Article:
Appliance manufacturer Kenmore announced earlier this month the unveiling of a new level of technology designed to aid customer service calls. Currently available on select Kenmore and Kenmore Elite washers and dryers, Kenmore Connect is a level of digital technology that provides customer service representatives with real-time diagnostic information to help address customers’ use operation concerns.
“Up to now, technology like this has only been available in very high-end products,” says Tim Adkisson, product engineering manager for laundry products. “When we stepped in, our goal was to make appliances smarter without adding materials costs. There are no additional components in these units, so even without adding parts and associated costs, we’re able to connect and transmit data to help the user.”
How It Works
As with other laundry equipment, Kenmore customers that have a concern or experience a service-related “symptom” can call Kenmore’s customer service line for help. But rather than try to clumsily explain the problem to the service rep, Kenmore Connect technology transmits diagnostic data to the call center directly over the phone. Homeowners simply press a series of buttons on the washer or dryer’s front panel to initiate the diagnostic mode, then hold their telephone up to the panel. Once activated, the unit will emit a series of beeps and transmission sounds over the phone to the call center’s computers.
“The customer can just hold their cell phone or landline phone next to the power button on the control panel,” Adkisson says. “Behind the button is a speaker, and the diagnostic sounds from the speaker are transmitted much like a fax machine over a standard phone connection.” While the manual nature of the process and the thought of a fax machine may sound outdated, the resulting diagnostics are actually quite modern and helpful. Call center representatives can monitor 100 different data points on a machine using Kenmore Connect. Adkisson says the brand’s customer service call centers are twice as effective when it comes to dealing with Kenmore Connect calls, dramatically reducing the number of home visits made by service technicians.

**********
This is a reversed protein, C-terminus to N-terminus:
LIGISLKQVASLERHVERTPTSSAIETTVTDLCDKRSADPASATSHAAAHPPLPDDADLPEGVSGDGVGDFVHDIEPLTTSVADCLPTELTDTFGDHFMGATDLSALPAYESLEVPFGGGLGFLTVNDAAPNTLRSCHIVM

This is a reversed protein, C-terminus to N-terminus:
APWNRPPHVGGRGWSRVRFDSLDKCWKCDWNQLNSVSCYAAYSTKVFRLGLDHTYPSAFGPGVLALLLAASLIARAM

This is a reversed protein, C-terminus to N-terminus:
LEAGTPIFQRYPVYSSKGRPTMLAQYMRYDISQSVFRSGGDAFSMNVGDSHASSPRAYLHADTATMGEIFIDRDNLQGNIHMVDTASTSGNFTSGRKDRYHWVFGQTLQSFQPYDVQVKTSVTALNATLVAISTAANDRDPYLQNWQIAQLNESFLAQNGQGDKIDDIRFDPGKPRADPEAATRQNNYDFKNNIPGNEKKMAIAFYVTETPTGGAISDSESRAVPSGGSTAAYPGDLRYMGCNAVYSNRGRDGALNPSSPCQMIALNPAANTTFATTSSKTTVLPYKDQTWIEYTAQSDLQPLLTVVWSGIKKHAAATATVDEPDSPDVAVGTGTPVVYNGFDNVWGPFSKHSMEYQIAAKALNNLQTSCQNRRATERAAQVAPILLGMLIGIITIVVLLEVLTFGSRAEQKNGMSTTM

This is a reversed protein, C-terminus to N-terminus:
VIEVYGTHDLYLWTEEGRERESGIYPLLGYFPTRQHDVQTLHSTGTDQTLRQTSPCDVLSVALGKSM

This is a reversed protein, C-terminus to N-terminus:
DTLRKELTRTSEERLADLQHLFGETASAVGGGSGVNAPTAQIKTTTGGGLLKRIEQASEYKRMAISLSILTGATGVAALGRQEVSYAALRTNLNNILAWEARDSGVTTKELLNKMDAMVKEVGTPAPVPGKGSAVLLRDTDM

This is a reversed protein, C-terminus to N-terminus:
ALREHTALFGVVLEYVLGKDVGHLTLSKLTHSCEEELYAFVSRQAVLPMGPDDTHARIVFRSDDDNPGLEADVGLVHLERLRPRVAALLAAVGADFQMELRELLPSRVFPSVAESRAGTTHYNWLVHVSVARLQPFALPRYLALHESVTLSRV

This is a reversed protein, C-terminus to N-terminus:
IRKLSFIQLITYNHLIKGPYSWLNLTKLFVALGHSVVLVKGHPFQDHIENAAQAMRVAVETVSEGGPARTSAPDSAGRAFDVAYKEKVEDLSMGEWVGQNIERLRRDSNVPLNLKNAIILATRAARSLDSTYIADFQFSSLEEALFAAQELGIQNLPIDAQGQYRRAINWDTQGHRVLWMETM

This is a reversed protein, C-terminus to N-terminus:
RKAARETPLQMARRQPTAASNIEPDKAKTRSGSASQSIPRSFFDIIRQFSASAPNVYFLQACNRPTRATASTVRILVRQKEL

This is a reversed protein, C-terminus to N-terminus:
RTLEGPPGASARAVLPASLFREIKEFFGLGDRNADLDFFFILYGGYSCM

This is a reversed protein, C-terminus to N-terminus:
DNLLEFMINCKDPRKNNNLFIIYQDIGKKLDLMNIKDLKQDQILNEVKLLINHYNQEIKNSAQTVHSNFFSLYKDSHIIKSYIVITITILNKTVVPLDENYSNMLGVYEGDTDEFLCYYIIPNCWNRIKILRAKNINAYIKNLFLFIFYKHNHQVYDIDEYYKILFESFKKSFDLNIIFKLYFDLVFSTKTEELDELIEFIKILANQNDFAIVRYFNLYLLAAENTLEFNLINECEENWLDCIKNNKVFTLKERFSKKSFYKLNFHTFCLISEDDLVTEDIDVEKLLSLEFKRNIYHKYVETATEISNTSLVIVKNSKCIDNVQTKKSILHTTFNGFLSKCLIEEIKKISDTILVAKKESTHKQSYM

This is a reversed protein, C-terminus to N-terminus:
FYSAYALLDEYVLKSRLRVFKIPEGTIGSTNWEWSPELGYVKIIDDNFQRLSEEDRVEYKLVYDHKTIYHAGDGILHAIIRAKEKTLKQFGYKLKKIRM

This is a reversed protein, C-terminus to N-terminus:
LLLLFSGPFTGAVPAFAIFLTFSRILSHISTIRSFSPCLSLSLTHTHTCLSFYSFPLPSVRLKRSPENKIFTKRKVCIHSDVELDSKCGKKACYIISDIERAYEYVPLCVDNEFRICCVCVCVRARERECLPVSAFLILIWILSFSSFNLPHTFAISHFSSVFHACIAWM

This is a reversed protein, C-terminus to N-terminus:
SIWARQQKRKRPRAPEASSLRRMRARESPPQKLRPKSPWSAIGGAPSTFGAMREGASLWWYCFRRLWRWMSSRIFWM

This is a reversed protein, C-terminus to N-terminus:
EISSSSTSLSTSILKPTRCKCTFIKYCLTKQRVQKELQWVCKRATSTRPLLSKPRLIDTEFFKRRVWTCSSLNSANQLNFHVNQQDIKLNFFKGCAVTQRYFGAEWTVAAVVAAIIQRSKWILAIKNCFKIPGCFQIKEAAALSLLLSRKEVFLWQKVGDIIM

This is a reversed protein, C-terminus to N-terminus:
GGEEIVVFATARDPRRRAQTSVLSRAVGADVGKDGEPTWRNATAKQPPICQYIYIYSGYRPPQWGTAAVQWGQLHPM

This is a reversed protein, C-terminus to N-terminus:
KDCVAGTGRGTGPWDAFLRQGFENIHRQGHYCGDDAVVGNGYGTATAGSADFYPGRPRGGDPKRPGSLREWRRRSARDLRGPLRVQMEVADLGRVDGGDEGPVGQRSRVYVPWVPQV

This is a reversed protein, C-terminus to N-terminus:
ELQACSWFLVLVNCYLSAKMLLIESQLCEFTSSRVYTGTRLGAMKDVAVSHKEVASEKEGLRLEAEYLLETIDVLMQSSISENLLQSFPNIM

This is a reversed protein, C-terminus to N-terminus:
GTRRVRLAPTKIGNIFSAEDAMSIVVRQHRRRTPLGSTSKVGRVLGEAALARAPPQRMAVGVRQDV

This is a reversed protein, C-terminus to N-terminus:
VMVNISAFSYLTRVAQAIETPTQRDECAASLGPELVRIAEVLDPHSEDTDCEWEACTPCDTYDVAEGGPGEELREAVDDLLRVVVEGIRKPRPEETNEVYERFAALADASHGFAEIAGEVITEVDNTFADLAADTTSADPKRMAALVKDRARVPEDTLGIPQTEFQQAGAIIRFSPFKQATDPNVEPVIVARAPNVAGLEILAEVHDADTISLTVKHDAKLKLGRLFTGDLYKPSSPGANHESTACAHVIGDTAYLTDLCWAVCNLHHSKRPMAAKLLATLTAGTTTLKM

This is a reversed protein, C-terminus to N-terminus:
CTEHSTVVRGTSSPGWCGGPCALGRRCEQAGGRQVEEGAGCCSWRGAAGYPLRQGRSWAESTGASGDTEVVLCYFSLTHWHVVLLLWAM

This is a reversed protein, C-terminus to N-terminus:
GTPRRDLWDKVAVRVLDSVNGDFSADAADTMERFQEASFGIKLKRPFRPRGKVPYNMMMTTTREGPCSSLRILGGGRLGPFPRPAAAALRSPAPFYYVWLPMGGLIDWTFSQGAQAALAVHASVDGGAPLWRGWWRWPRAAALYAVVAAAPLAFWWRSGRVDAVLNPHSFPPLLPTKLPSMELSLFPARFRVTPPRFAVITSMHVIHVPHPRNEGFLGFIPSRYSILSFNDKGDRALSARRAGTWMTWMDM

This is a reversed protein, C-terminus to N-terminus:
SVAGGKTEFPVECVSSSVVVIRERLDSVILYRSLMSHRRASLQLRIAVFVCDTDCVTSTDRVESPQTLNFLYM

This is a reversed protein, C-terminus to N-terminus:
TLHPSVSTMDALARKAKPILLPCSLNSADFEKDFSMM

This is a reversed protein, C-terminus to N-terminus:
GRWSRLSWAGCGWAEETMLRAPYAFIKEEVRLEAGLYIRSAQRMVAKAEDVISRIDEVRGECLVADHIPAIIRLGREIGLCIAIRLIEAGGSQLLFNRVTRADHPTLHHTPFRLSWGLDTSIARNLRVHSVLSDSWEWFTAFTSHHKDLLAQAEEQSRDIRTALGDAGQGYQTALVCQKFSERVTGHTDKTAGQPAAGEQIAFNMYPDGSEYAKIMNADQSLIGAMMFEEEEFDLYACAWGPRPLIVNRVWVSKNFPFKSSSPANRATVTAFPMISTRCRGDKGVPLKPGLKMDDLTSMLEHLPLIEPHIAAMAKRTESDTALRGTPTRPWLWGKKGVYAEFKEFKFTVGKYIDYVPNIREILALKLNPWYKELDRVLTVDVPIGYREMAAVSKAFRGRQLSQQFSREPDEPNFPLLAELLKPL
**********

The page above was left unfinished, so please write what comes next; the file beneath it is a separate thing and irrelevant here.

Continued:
“The digital transmission is able to provide the call centers with extra, specific data that the homeowner may not be able to relay,” Adkisson says. “For instance if the washer isn’t filling, the data may tell the customer service rep that the reason is because the cold water inlet isn’t working. Then the customer can just confirm that their water valve is on, and the problem is solved right there without having to send a technician. There are a lot of smaller issues like that, that are easily solved over the phone.”
Fewer technician visits means more satisfied customers, but even if a technician is called, the service experience is heightened with Kenmore Connnect. “When the techs arrive with the diagnostic data, they’re better prepared to service the product than if they went into the house blind,” Adkisson says. “The data tells them right where to go, so they can get in and out quickly and the customer can get back on schedule.”
Kenmore is also able to tabulate and track the electronically transmitted data. This helps the company spot service trends and possible product flaws, and address those issues in product development.
Future of Appliance Technology
For the current iteration of Kenmore Connect, Adkisson reiterates that price-consciousness has kept the company from using more sophisticated technologies in their diagnostic systems and data transmission. High-end brands like Miele incorporate additional circuitry into many of their appliances, which require special manufacturer software. Wi-fi chips in the units let the maker update the software remotely, and can also be used to signal the homeowner when service is necessary. “In that case, the cost of adding a wi-fi system was minimal because they already had the foundational circuitry to build from, and they were able to spread the cost out over other features,” Adkisson says. “Our appliances don’t need those additional services, but our customers do appreciate the connected capability, so we developed a way to offer that without raising the pricepoint.”
That said, Adkisson says there is potential for future Kenmore products to take advantage of alternate technologies. He adds that “Kenmore is all over SmartGrid,” and acknowledges that while smart appliances are still an amorphous topic, they will be an important product segment as standardization and other issues are clarified.
Currently, homeowners who purchase Kenmore Connect-enabled products are able to use the service at no charge, regardless of whether they are in or out of warranty. With the success of the new feature so far (it went through 4,000 live tests before officially rolling out), Adkisson says the feature is destined for additional products beyond laundry as well. “We’re currently testing a different product category, and we’re past the first several developmental steps to explore the technology on two other product lines,” he says. “We’re trying to go that extra step for the customer, and the fact that I’m in an innovation or connectivity strategy meeting on weekly basis shows Kenmore’s commitment to these new technologies.”